The Milton, Ga., company said its international operations are excluded from the filing, which it made Monday in U.S. Bankruptcy Court in Delaware.
Exide Technologies makes batteries for vehicles and also provides stored electrical energy services for industrial applications.
It said a highly leveraged balance sheet has limited its ability to invest in its businesses, and recent unprecedented increases in product costs have hurt its profitability. Those increases have been driven mainly by the North American market price for scrap lead.
Exide's voluntary petition for Chapter 11 protection prevents debt collectors from collecting amounts owed by the company. Bankruptcy court filings show that the company had debts totalling about $1.14 billion and assets valued at $1.89 billion as of April 30.
Creditors with the largest unsecured claims include Wilmington Trust, National Association, which has $51.9 million in convertible senior subordinated notes. Oracle Credit Corp. has a $4.1 million claim, and Richardson Molding Inc. has one totalling nearly $2.9 million.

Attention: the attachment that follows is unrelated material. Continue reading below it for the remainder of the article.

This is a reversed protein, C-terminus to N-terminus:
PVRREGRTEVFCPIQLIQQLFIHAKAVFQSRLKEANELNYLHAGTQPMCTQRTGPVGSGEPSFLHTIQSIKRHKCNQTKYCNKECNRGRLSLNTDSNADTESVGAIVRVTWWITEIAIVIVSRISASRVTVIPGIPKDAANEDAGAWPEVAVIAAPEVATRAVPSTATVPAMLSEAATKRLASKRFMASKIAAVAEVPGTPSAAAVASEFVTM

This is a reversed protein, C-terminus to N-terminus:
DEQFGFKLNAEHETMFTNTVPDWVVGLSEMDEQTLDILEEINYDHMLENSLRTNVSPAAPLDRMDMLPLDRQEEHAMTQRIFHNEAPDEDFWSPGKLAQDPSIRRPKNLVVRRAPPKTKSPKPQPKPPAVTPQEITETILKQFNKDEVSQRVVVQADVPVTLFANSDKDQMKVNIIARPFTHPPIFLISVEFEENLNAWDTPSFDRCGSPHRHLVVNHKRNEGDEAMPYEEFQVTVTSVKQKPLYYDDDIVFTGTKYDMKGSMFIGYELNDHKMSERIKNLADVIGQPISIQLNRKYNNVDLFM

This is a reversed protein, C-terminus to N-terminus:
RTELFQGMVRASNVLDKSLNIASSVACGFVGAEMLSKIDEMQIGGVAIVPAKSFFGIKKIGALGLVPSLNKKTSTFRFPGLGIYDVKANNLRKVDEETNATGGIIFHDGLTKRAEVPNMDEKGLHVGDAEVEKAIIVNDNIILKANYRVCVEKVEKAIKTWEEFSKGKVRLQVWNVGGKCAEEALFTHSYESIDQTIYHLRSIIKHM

Exide said the filing does not change the work schedules of its plants, corporate offices or branches, and the company expects to continue serving both U.S. and international customers. Exide runs 13 manufacturing locations in the United States and 74 branches through North America.
The company also said it plans to pay U.S. employees as usual, and it does not expect material changes to their benefits.
Exide has negotiated $500 million in financing that will help cover operating expenses after the filing. Its board of directors also has named Robert M. Caruso chief restructuring officer. Caruso is a managing director of the restructuring firm Alvarez and Marsal.
The battery maker said in April it had hired the financial advisory firm Lazard to help it explore financing options. It had reported a string of quarterly losses before then.
Shares of Exide have plunged since closing 2012 at $3.42. The stock closed at 20 cents on Friday and then fell another 8 cents, or 40 per cent, to 12 cents in premarket trading Monday before markets opened.Suggest a correction